More than two million Muslim pilgrims from all over the world gathered for the annual Hajj pilgrimage in Mecca, Saudi Arabia. A sprawling tent city, stretching as far as the eye can see, was set up to house the pilgrims.

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An aerial view of the tent city set up for Muslim pilgrims in Mina, near the holy city of Mecca, Saudi ArabiaReuters
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Muslim pilgrims pray around the holy Kaaba at the Grand Mosque in MeccaReuters
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Muslim pilgrims holding umbrellas to shelter from the heat walk on a bridge as they head to Mina to cast stones at pillars symbolising SatanReuters

The pilgrimage is physically demanding and involves performing several rites, such as circling the cube-shaped Kaaba seven times at the start and finish of the Hajj. It is a main pillar of Islam and one that all able-bodied Muslims must perform once in their lives.

The five-day spiritual journey is meant to cleanse the faithful of sin and bring them closer to God. All male pilgrims dress in simple, white robes as a sign of equality before God.

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Pilgrims walk counter-clockwise around the Kaaba while others stop to touch itReuters
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A man kisses the wall of the Kaaba in the Grand MosqueReuters
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The Abraj Al-Bait Tower, also known as the Mecca Royal Hotel Clock Tower, towers over the Grand Mosque as Muslim pilgrims circle the KaabaReuters
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Pilgrims worship in the Grand Mosque, during the annual Hajj pilgrimageReuters

Pilgrims gathered on a desert hill near Mecca in an act of faith and repentance during the climactic emotional and spiritual moment of the annual Hajj pilgrimage.

Men and women wept openly at Mount Arafat as they stretched their hands out in prayer and supplication, saying "Labayk, Allahuma, labayk," — "Here I am, God, answering your call. Here I am."

The faithful believe that on this day the gates of heaven are open, prayers are answered and past sins can be forgiven.

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Muslim pilgrims gather on Mount Arafat, near MeccaAFP
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A Muslim pilgrim prays on Mount Arafat, near Mecca, as he takes part in one of the Hajj ritualsAFP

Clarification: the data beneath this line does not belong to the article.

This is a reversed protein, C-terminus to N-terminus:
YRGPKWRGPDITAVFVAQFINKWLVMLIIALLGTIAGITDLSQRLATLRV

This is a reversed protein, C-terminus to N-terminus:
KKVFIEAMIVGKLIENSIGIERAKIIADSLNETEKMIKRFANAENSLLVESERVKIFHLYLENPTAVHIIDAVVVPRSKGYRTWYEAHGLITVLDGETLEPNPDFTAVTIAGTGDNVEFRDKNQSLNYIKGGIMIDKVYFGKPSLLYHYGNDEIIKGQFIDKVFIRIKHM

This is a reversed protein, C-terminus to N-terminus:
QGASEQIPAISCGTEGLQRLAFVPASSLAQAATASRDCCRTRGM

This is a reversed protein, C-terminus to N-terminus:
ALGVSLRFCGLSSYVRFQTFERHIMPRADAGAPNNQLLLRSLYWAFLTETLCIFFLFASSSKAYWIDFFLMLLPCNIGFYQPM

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Muslim pilgrims perform Friday prayers around Namirah mosque on the plains of ArafatReuters
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Pilgrims are sprayed with water to cool them down as they leave the plains of ArafatReuters

In Mina, a desert tent city just outside the Saudi holy city of Mecca, pilgrims cast pebbles in a symbolic stoning of the devil. Male pilgrims changed out of their white pilgrim robes and shaved their heads as a sign of renewal. Women clipped a lock of hair.

Though pilgrims will repeat the stoning ritual for two more days, they can now be referred to as "Hajjis," a term of honour for completing the pilgrimage.

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Muslim pilgrims throw pebbles at pillars symbolising Satan in Mina, near the holy city of MeccaReuters
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Muslim pilgrims cast stones at pillars symbolising SatanReuters
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One of the pillars symbolising Satan is seen during the annual Hajj pilgrimageReuters
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Huge crowds of Muslim pilgrims arrive in Mina, near Mecca, to cast stones at pillars symbolising Satan, during the annual Hajj pilgrimageReuters
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A man has his head shaved after throwing pebbles at pillars during the ritual stoning of SatanAFP
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A Muslim pilgrim has his son's head shaved after casting seven stones at a pillar that symbolises Satan during the annual Hajj pilgrimage in Mina, near MeccaReuters
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Muslim pilgrims pray after they cast stones at pillars symbolising Satan, during the annual Haj pilgrimage on Eid al-Adha in Mina, near the holy city of MeccaReuters

Major General Mansour Al-Turki, spokesman for the Saudi Interior Ministry, said the kingdom is facing continuous threats from terrorists, but is prepared to ensure a safe Hajj.

Saudi Arabia and four other Arab countries are taking part in US-led air strikes against the Islamic State group and al-Qaida fighters in Iraq and Syria. Militants have vowed revenge.

The routes for Hajj pilgrims and inside the Grand Mosque housing the Kaaba have thousands of security cameras, many of them hidden. The kingdom says there are some 70,000 security personnel guarding the Hajj this year.

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Saudi policemen watch screens showing footage from cameras set up around Hajj sitesReuters
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Security officials patrol a checkpoint between Jeddah and Mecca. The Saudi Interior Ministry prohibits non-Muslims and those without permission for the pilgrimage from entering the holy city of MeccaReuters